Compelling Characters

What makes a compelling character? The reader has to engage with the character. They have to have some flaws. No one is perfect and a character shouldn’t be either. Each character in a story should have a mix of good and bad, even the villain. Just as no one is perfect, neither is there a person who has no good qualities at all. You could have a cold-blooded killer who loves and protects puppies and kittens. Sometimes the contract between the good qualities and the bad make the bad seem so much worse. Adolph Hitler had a dog that he loved, yet he was the leader of the Nazis who were responsible for the slaughter of millions of people.

In my writing, I use this Fiction Writer’s Character Chart that I found on the Internet. It is long with lots of questions. I usually complete them as a paragraph in a document. It works well to allow me to get to know my characters. Getting to know the characters you are writing about, makes them real to you. If they are real to you, then they have a better chance of becoming real to your readers.

Some people just sit down and interview their characters. That would work as well, as long as you know what questions you want the answers to. Just take a blank piece of paper or word processor document and put the character’s name at the top. Then follow your instincts on what to write. The chart I use has questions that I answer. I don’t always answer all the questions. That is not the point of the chart. It’s a tool to use to get to know your character. If you like, you can take that chart and complete what you can on someone you know well, then ask them the questions you couldn’t answer. You might be surprised at how much you didn’t actually know about the person. That’s the purpose of the chart.

That chart’s questions are vague on purpose. The charts won’t produce cookie cutter characters, all the same character. The character development depends on the whole, not the parts, so don’t worry about that. You don’t even have to answer all the questions, if you can’t think of an answer to a particular question, leave it out. Not everyone plays computer games, so if you can’t think of the answer to questions in that section, don’t. It’s good for your characters have blanks spots, they are supposed to change in the story after all. what the chart is supposed to do is to help you determine if the change is for the good or not.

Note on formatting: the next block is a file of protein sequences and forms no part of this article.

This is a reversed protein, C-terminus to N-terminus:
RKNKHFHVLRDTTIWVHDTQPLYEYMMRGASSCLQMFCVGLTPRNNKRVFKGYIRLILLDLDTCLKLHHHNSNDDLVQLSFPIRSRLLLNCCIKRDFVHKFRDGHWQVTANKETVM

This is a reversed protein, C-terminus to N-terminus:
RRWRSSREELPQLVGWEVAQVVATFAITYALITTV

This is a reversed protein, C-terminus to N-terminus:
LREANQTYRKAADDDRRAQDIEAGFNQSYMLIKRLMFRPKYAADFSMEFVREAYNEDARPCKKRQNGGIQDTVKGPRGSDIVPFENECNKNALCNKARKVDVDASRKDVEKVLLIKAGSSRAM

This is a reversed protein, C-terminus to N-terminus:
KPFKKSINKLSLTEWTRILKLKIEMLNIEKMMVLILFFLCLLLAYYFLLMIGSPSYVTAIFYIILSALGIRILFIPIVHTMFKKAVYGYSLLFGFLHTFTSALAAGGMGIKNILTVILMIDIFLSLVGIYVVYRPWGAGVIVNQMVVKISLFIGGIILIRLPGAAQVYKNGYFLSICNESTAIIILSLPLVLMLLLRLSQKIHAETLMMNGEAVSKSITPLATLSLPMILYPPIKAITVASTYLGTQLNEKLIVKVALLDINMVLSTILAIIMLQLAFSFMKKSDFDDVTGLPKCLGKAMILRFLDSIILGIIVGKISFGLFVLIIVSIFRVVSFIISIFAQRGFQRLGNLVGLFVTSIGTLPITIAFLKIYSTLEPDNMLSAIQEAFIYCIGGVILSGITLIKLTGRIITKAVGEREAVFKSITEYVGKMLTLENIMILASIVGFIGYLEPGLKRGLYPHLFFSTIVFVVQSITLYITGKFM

Scrivener has a template that is more vague, but covers the same ground. It gives you a place to start with your character. Once you get your characters developed, by whatever means, it will be easier to bring them to life on the page. so, sit down, open a word processor, or get a sheet of paper and a pencil or pen, and start interviewing your characters. Your work will be stronger for it.

Advertisements
About

I am not one who is comfortable talking about myself but here goes. I enjoy writing, family history, and reading. I decided to do this blog because I wanted to try something new. I decided to make it a weekly blog because I wasn't sure that I could keep up with a daily one, and monthly seemed like I was writing a magazine. I think I did ok with my choices. You'll notice that there are not a lot of graphics on my site. That's because there are graphics plastered everywhere on the Internet and those sites sometimes take forever to load. This blog is a place where you can kick back, relax and be ready to be amused. At least I hope I willbamuse you. This blog is on a variety of subjects from my ficitional cat agency, the FFL, which is monthly, to instructional blogs to editorials, which are my opinions only. I admit that I don't know everything and could be wrong -- I frequently am. Now, stop reading about me and read what I have to say!

Tagged with: , , , , , , , , , , , , ,
Posted in Writing Fiction, Writing Techniques

Leave a Reply

Fill in your details below or click an icon to log in:

WordPress.com Logo

You are commenting using your WordPress.com account. Log Out / Change )

Twitter picture

You are commenting using your Twitter account. Log Out / Change )

Facebook photo

You are commenting using your Facebook account. Log Out / Change )

Google+ photo

You are commenting using your Google+ account. Log Out / Change )

Connecting to %s

Archives

Enter your email address to subscribe to this blog and receive notifications of new posts by email.

Join 155 other followers

© Lisa Hendrickson and Pebblepup's Writing Den, 2010-2017. Unauthorized use and/or duplication of this material without express and written permission from this site’s author and/or owner is strictly prohibited. Excerpts and links may be used, provided that full and clear credit is given to Lisa Hendrickson and Pebblepup's Writing Den with appropriate and specific direction to the original content.
%d bloggers like this: